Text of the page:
OCTOBER 1, 2017 THROUGH JANUARY 31, 2018
The Jansen Art Center is pleased to welcome Bellingham artist Susan Bennerstrom to The Inn at Lynden for a solo exhibit.
Susan Bennerstrom’s works in oils and pastels have been exhibited in solo shows in Seattle, Portland, San Francisco, Los Angeles, Santa Fe, New York, and Ireland, and she is represented by Woodside Braseth Gallery in Seattle, and Sue Greenwood Fine Art in Laguna Beach. She has received many awards, including a Pollock-Krasner Award, two Ballinglen Arts Foundation Fellowships (Ireland), a Betty Bowen Special Recognition Award (Seattle Art Museum), and three Artist Trust GAP Awards. Her work is included in numerous public and private collections, including the Whatcom Museum, Western Washington University, the University of Washington Medical Center, the Washington State Art Consortium, Microsoft, the Ballinglen Arts Foundation in Ireland, and the Empress Zoe Hotel in Istanbul. The University of Washington Press and Davidson Galleries published a monograph on her work in 2000. Susan is also an avid canoe racer and sings alto in the Whatcom Chorale.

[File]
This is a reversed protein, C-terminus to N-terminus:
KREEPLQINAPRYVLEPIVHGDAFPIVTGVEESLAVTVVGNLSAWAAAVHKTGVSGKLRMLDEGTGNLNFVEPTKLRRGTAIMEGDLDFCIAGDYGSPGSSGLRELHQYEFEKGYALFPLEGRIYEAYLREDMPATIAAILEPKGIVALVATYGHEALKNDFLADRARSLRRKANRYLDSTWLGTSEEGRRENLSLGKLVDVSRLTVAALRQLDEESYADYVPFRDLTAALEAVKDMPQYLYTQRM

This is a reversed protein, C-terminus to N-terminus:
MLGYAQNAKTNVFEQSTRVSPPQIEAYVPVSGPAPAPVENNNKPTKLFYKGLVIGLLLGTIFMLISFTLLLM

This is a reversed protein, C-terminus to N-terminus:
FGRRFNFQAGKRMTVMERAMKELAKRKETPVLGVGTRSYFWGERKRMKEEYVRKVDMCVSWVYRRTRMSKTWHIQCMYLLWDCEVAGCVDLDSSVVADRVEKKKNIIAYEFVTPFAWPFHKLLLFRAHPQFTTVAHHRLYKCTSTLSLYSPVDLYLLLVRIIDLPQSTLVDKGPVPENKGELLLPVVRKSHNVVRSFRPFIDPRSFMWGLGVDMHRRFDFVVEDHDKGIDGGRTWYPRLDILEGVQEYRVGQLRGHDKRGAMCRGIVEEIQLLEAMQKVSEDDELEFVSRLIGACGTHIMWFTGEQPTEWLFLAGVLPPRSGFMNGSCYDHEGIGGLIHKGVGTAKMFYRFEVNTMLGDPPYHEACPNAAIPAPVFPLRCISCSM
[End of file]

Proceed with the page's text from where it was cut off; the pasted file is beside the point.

I’m greedy for travel. It almost doesn’t matter where — eight miles from my house or the other side of the world. Something happens to me when I get out of my familiar territory. It’s not about the grand “important” sights for me, but rather the small intimacies — the way a window frame bisects a tree’s shadow, the corner of a table covered with a white cloth, a beach towel left on a dock at night. These are little mysteries to me, worthy of my attention and contemplation; they beckon me onward.
I’m anonymous when I travel. I don’t want to be known; if I could be invisible that would be even better. I become an accidental voyeur, though the dramas that are unfolding behind every door are not for me to fully see. I want to know why that towel was left on the dock at night but know I never will.
I don’t want to tell the whole story; I want viewers to be able to put themselves into the picture, make their own passage through the story. I want viewers to feel the same sense of mystery I do. When I experience a place I feel that a certain amount of information is revealed to me — a tiny bit, really. What I put into a painting is just enough to get you into that story with me. We are alone, together.